As for his first impressions of Thailand when he arrived in 1984, Bensley says it was a case of sensory overload. “There is much to remember—vivid colours and the smell of the Orient, the most exotic perfume underpinned by jasmine incense. In many ways that hasn’t changed,” he says. But of all the aspects of Thailand to love, closest to his heart is his husband, passionate horticulturist Jirachai Rengthong. “We met at a bar not long after I arrived in Bangkok and I just knew,” Bensley smiles, “I kept bringing him flowers and within a month we were living together. It was meant to be and 35 years later we are still so happy, especially with our children—Chuck Berry, Bobby Brown, Sammy Davis Jr, Jesse James, Frank Sinatra and Tommy Bahama,” he chuckles, referring to their six Jack Russel terriers.
On citizenship, Bensley admits that he hasn’t gone all the way yet. “However, Thailand is without a doubt my home for life,” says the famed architect who has enough Thai to be able to have fun with the language. “I don’t read or write much, but I speak, joke and even sing in Thai,” he laughs. “Part of the citizenship examination is being able to sing both the royal and national anthems in Thai perfectly, which I can do. And I already have a Thai name given to me by Lek Bunnag. He thinks I’m a dreamer and calls me Subin. The second syllable bin is also how many people pronounce Bill in Thailand.”
Citizenship aside, a major focus for Bensley is his work. “Since coming to Thailand I would say my confidence has changed for the better,” says the award-winning designer of Rosewood Luang Prabang and the Four Seasons Koh Samui among other unique resorts. “I still believe our best work is yet to come. Adding the finishing touches to any project and watching it blossom is one of the most gratifying experiences. I will always remember one of the first interiors I did here. It was for a hotel in Hua Hin and the general manager gave us from midnight to 5am to totally flip a room—not a minute more.”
Bensley has made his home at Baan Botanica, a flamboyantly beautiful house covered in the design column of the February 2020 issue of Tatler Thailand. It is where the equally flamboyant architect-designer plans to celebrate gaining Thai citizenship which, he says, is only a matter of time.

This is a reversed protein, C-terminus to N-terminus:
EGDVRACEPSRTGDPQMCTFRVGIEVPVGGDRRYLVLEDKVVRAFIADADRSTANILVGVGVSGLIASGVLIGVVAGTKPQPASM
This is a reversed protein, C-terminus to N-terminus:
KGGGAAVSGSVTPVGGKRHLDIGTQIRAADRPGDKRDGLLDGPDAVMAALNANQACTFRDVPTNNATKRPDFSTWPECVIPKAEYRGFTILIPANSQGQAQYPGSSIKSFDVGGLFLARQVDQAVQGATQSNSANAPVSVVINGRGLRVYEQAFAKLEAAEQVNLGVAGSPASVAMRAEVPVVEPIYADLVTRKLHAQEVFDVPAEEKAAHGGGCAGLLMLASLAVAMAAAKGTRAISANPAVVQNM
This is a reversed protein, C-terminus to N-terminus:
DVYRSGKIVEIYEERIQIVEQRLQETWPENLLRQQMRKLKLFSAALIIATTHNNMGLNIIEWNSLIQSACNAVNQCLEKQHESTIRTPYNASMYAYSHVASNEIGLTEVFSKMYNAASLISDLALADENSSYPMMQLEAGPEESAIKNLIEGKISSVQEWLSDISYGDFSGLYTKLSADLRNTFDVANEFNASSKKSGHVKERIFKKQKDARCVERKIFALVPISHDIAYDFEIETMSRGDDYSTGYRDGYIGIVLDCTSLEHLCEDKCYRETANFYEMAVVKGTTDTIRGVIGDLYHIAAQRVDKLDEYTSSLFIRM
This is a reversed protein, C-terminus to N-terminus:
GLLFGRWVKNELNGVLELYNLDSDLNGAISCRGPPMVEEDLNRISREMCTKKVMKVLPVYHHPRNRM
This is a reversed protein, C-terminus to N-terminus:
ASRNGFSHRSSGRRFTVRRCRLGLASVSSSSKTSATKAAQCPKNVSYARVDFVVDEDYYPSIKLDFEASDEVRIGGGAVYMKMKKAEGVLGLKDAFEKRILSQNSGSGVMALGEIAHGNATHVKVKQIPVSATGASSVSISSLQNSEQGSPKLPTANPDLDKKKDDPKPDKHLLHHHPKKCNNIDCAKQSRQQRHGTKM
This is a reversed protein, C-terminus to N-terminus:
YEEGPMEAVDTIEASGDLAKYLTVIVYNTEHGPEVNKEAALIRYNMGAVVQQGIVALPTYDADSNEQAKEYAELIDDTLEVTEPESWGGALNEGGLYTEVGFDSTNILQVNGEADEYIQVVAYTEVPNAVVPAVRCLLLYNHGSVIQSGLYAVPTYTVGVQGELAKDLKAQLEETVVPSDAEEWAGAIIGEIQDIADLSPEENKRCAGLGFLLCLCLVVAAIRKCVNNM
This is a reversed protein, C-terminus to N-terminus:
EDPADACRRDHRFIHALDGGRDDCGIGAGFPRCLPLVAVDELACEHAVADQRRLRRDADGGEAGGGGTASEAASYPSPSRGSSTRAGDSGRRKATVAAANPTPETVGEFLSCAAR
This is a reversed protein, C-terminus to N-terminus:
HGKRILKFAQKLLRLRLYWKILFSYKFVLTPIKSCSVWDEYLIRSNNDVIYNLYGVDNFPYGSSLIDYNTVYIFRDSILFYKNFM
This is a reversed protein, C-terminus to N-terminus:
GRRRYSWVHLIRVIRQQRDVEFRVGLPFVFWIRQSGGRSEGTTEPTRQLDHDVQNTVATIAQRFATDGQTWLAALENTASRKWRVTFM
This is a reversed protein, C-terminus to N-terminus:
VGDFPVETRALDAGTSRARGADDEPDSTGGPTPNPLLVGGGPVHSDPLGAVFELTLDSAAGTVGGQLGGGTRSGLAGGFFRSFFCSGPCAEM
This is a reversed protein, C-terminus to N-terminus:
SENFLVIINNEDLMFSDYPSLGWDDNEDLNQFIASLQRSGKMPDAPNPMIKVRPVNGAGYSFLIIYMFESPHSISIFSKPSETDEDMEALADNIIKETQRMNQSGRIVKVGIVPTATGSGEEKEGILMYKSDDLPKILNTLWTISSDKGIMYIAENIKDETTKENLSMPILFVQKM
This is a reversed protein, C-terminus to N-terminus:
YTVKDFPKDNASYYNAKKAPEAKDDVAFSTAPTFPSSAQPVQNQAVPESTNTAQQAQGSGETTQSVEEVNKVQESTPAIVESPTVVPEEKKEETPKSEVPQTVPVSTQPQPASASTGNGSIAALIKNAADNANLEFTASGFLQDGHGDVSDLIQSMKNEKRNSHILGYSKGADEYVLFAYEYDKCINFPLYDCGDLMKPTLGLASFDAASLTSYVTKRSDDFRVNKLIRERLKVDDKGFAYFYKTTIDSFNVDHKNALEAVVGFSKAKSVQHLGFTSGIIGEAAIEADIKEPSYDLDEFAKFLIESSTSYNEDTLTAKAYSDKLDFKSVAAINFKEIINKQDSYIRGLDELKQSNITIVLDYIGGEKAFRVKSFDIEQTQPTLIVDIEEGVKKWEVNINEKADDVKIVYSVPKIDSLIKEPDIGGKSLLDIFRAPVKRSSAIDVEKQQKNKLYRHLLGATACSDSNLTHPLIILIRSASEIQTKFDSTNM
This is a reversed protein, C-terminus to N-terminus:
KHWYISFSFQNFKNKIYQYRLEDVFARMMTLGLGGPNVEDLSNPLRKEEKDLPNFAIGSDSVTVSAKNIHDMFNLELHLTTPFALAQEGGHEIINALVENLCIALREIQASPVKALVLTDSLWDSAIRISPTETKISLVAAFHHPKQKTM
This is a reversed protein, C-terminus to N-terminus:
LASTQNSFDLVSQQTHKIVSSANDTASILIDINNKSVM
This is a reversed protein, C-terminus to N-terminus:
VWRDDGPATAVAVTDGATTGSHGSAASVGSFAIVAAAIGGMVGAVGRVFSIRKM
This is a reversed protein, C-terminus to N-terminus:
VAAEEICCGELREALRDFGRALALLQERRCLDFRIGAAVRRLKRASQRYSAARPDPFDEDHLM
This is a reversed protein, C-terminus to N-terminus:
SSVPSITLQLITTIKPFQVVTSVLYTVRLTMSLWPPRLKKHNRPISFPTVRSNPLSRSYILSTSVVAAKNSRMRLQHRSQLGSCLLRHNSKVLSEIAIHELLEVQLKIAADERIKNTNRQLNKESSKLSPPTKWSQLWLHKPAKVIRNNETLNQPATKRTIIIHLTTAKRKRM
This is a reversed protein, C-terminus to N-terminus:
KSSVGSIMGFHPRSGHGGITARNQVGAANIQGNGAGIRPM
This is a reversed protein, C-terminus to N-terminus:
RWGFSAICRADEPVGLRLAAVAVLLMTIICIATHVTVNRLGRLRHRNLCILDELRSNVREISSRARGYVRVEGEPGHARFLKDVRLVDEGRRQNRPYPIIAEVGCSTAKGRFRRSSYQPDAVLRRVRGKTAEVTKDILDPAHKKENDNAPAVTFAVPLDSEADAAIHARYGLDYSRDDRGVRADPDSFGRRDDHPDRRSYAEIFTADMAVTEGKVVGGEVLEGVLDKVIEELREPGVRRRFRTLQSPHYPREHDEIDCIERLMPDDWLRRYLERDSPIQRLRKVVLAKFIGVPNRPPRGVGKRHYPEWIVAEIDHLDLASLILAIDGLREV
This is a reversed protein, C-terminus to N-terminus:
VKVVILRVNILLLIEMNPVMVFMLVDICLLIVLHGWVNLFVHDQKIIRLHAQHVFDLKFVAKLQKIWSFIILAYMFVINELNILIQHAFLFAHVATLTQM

See also: Inside Designer Bill Bensley's Magical Bangkok Home
5/5 Gerd Steeb
Becoming Thai was a life-saving issue for Gerd Steeb, former president of Centara Hotels & Resorts and adviser to the company’s board. “I needed a transplant operation and it was principally limited to Thai citizens and I was only a permanent resident at the time. So I applied for Thai citizenship with the help of my company and successfully became Thai in 2010. I had the transplant surgery done soon after,” he explains. Now a dual national, he says of his mother country Germany, “I have been away from it for over 50 years now, so living there again would feel like being in a foreign country.”
Steeb first set foot in Thailand in 1966, working here for three years before being dispatched elsewhere in Asia as part of the Accor hotel group. “I was at the then Rama Hilton coming from Egypt, initially as a chef in the kitchen before joining the administration and management team,” he explains. Between 1968 and 1969 he went to management school in Germany and this was followed by postings in Singapore, China, USA, Africa and more. “I have worked on all five continents but the country I found most interesting from the start was Thailand,” he chuckles. “My first impression on stepping out of the old Boing 707 on a very sultry April night was one of shock as I was hit by a wave of hot and humid air laced with a certain perfume.”
The experienced hotel administrator has had a long and successful career working for renowned groups such as Goodwood and Accor during his time away from Thailand, but he always knew he’d be back. “In my role at Accor they asked me to do two years helping the Centara Hotels group, and somehow that turned into 30 years.” Seeing Thailand change, in particular the hotel scene, is something that will stay with Steeb. “There weren’t that many hotels in Bangkok in the 1960s,” he says. “There was the Oriental, Erawan, President, Siam InterContinental which opened in 1967 and a handful more. But look at it now.” The German native certainly played his part in that growth, helping to expand the Centara Hotels & Resorts footprint to the point where in 2005 he was appointed president of the company.
I have worked on all five continents but the country I found most interesting from the start was Thailand.
— Gerd K Steeb
Thinking about his Thai citizenship, Steeb is reminded of a humorous anecdote based on his application. “I had to do a lot of things but a particular difficulty for me was having to sing the Thai national anthem, because I try not to sing at all. I know I’m awful at it,” he admits candidly. “Those who were present listening to my attempt were all laughing and the secretary of the board of Centara recorded the whole thing on his phone! He played it at the next board meeting to much mirth,” laughs the 77-year-old.
See also: Harald & Felix Link Are Kindred Spirits